Unloaded boxThe wheels looked nice, and the packing job was thorough, with cardboard, foam, and clear plastic taped or zip tied in place to protect all the shiny aluminum of the frame and the black components. I admit that when I placed the order I was concerned about the level of care that would be used in packing. Everything came through just fine. There was the seatpost and saddle, a parts box, and the mass of the frame and wheels. The rear was already installed, while the front was zipped in place. Interestingly, the front also had the left crank slid in place between the spokes. It made for a solidly packed mass with little room to move around. That's good, since there's no one to inspect the bikes between the factory and the customer.

Parts box contentsThe parts box had the pedals, the 17-tooth freewheel (the 18-tooth fixed cog was installed), and a rear brake and brake lever with cable and housing. Also included was a laughable "owners manual" with a few pages of (very) generic content.

Rear wheel, bottom bracket, and crankThe welds are not especially pretty, but that's something I was willing to accept for the deeply discounted price at bikesdirect. The axles were covered to prevent them punching through the sides of the box. I took a good look at the rims and other components before beginning to assemble the bike.

Cane Creek HeadsetThe headset is a Cane Creek -- I was glad of that, though I'm sure it's low-end Cane Creek. The whole head tube was loose on arrival, but there was no apparent harm in that. Contrary to what you may have heard on the web, the Dawes stickers are all under the clear coat. The only sticker on top is that "Made in Taiwan" sticker on the head tube.

Side shot of head tubeHere's a shot of the welds where the top tube and seat tube meet up with the head tube. Keep in mind that this is a 52cm, so everything pretty much runs together here.

Handlebars installedWith the handlebars in place and the headset tightened down it was starting to look like a bicycle. Initially I left in the full complement of spacers. I've taken about half of them out while adjusting my fit. The handlebars are 44cm C-C, which is a full 6cm wider than the bars on my road bike, and likely too wide for anyone who buys a 52cm frame.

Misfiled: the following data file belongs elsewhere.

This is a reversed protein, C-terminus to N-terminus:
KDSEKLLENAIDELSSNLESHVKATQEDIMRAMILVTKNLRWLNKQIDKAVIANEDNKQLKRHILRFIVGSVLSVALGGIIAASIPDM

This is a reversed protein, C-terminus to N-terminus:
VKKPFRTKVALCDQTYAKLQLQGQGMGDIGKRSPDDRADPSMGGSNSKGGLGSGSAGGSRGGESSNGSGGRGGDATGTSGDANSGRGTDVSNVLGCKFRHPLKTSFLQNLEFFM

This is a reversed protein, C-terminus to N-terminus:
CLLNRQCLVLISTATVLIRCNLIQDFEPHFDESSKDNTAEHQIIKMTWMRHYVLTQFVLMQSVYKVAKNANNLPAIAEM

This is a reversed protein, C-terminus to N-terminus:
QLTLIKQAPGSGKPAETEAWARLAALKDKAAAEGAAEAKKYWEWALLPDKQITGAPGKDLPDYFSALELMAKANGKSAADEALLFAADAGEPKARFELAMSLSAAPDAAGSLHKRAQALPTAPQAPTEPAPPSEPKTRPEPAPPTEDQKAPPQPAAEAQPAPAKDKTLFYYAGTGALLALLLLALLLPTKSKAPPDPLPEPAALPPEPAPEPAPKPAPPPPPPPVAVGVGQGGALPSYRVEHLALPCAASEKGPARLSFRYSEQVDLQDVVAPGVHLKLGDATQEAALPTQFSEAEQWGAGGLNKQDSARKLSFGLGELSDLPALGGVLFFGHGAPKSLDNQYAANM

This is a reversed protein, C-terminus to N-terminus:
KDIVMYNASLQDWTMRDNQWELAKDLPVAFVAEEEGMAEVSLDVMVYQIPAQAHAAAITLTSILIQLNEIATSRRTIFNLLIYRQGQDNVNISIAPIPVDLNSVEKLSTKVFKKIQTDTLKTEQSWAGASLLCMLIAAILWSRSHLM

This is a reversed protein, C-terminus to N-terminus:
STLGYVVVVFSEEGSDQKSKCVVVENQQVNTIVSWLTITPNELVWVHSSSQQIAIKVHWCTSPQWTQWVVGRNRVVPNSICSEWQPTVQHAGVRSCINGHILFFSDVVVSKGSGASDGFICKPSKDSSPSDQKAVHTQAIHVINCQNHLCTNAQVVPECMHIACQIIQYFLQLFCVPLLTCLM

Ready for the first rideI bolted on the front wheel and installed the seatpost and the clips and straps, and voila, it's a track bike. There's no toe overlap at this frame size, and there's plenty of clearance in back for fenders, with braze-ons for racks and two water bottles. I didn't put on the rear brake right away, but of course this bike has cable guides on the frame, so I was sure I would install it soon. In this picture everything is still stock. At this point I was ready to go for my first ride.

The clips and straps took me back to my high school days. Everything on the bike was pretty tight. The only thing that slipped was the rear cog when I backpedaled to slow down. For the rest of the ride I stuck to the front brake for stopping. We're a little too close to winter here still, so the 30F temps and light drizzle meant the first ride was short.

Saddle and seat bagSince I didn't have any track-bike specific tools yet, I tightened the cog by standing on the pedals. I carefully used a hammer and nailset to tighten the lockring, which tightened about a quarter turn. The crank and all other parts were already all the way tightened down. Since I bought the bike mail order, I've been trying to be nice to my LBS by going there to buy a lockring tool and a chain whip, as well as a Topeak bag mounted under the saddle to carry my spare tube, 15mm wrench, and multitool.

Complete bike, with some upgradesI have a day job and the days are still short, so I can only ride on the weekends, but right now I have about 70 miles on the bike, including a couple of rides of 20 to 25 miles. This picture shows my bike as it looks now after a few modifications. The provided rear brake is installed, and a few new components have been swapped in. As I mentioned before, I already had a Fizik saddle I intended to use, and my clipless pedals and cycle computer arrived from the land of ebay. I knew the handlebars were silly wide, and after I road it a few times I realized that I missed the hand positions afforded by brake hoods. So I returned to ebay where I picked up a 40cm Nitto Noodle handlebar, some Tektro R200 aero brake levers, and Cinelli macro-splash cork tape. My LBS had the 38g Bontrager composite water bottle cage. Now the bike really felt like it was mine. I was amused, after I thought about it, to realize how closely the setup of the Dawes mirrored the setup of my regular road bike. So far I'm pretty happy, but I'm still making adjustments to the fit to find the most comfortable position.